Blooming Gorgeous

Look sharp because you might miss it:  the unassuming and lacey floret about to blossom on the grapevine. The cherry and the apple are showy in their blossom; flowers bright like birds, perfumed like women. But the grapes require a keener observation. You’ve got to bow your back and bend your knees to see the delicate and neat design or inhale the subtle and prim aroma.

A LAcadie vine on the cusp of blooming into the unassuming white flower

A L’Acadie vine on the verge of blooming into the unassuming white flower

Why so little fuss from the grapevine? Perhaps because they are a solo, self-pollinating act – a hermaphrodite. The vines dress for no one but themselves.

The pre-blossom forms are ball-bearing sized, tight, green fists and often mistaken for miniature grapes; but soon the petal hats, called ‘calyptra’, will fall off to reveal the white flowers. Remember to shout ‘hallelujah’ to the dry weather we have had for the past week as heavy rain drops can imprison the calyptra and prevent the release of the flower. These don’t-give-a-tinker’s-curse-how-I-look flowers have both ‘bits’, the stamen and a carpel.  These organs will produce a seed, and around the seed will grow a protective, sweet and tangy, jelly capsule: our grape. What we press, swirl and guzzle is nothing more than the armour around the sacred seed.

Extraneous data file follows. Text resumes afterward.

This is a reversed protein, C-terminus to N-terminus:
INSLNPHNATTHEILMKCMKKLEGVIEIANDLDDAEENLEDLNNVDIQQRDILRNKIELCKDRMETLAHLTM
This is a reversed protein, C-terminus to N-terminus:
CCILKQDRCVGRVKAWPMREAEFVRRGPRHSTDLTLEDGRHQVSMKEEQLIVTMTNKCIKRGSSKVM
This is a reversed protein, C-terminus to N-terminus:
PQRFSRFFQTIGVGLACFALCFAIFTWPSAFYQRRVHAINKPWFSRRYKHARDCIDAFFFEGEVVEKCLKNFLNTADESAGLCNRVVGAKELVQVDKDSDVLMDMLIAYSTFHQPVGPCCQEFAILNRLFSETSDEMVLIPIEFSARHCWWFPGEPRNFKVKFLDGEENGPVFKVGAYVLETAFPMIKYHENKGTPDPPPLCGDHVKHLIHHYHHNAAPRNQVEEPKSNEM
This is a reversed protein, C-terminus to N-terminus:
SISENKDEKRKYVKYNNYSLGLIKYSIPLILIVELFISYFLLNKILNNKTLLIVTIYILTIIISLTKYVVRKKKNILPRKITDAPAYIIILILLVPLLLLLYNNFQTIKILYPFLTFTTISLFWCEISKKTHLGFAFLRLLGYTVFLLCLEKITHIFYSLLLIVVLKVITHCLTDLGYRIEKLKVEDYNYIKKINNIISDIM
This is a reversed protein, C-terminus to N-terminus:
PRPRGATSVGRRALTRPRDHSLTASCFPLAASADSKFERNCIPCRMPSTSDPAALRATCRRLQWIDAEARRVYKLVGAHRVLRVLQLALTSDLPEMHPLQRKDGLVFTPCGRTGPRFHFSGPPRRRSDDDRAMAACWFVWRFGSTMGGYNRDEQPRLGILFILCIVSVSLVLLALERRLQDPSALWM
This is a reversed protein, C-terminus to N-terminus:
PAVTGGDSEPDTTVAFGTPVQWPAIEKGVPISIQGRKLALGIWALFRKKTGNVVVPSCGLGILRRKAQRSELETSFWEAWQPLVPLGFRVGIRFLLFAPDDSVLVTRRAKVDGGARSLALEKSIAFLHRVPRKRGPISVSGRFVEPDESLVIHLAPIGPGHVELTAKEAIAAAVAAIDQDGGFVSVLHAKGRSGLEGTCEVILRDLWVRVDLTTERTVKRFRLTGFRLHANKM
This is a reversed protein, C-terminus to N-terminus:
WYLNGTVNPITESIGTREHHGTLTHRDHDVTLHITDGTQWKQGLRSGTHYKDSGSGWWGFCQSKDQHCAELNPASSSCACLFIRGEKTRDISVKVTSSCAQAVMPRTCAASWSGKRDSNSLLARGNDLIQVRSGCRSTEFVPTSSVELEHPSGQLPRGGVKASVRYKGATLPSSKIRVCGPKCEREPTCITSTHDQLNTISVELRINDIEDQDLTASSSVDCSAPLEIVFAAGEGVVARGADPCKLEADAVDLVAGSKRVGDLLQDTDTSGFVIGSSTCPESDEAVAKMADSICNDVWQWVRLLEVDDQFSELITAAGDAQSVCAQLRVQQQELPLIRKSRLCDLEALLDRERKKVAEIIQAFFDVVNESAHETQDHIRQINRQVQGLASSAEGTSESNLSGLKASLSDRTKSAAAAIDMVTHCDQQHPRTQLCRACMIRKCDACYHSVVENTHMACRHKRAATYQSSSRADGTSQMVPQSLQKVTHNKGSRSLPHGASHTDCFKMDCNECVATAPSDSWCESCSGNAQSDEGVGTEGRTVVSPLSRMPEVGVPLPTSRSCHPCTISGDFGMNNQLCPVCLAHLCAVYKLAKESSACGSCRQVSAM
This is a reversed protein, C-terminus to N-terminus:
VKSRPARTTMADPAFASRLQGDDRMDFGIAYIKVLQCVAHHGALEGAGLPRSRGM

Compared to European regions, we are relatively ‘late bloomers’; furthermore, we are about a week behind blossoming compared to last year. However, our vineyard manager, Marcel, says it is nothing to worry about as our variates are muscular heroes. This is also a time for predictions, as not every flower will pollinate we can determine what the yield will bring for the forthcoming harvest. Things are looking positive in Nova Scotia.

Cross your heart

Grapes have been known to become friendly with their neighbours

The famous bastard grape, Cabernet Sauvignon

The famous ‘bastard’ grape, Cabernet Sauvignon

too. A few hundred years ago a Sauvignon Blanc and a Cabernet Franc plant were living merrily side by side, when cross-pollination occurred: enter a Bordeaux hero, Cabernet Sauvignon. The same relationship flourished between Pinot Noir and Cinsaut, creating the South African protagonist, Pinotage.

Marcel says there is always cross pollination in vineyards, but (and this is a good bit), the fruit will remain the same. The seed’s genetic imprint will change, but the grape will remain honourable to its roots.  If you were to plant the seeds of these grapes, who knows what kind of magic-crossed-potion would appear at harvest time.

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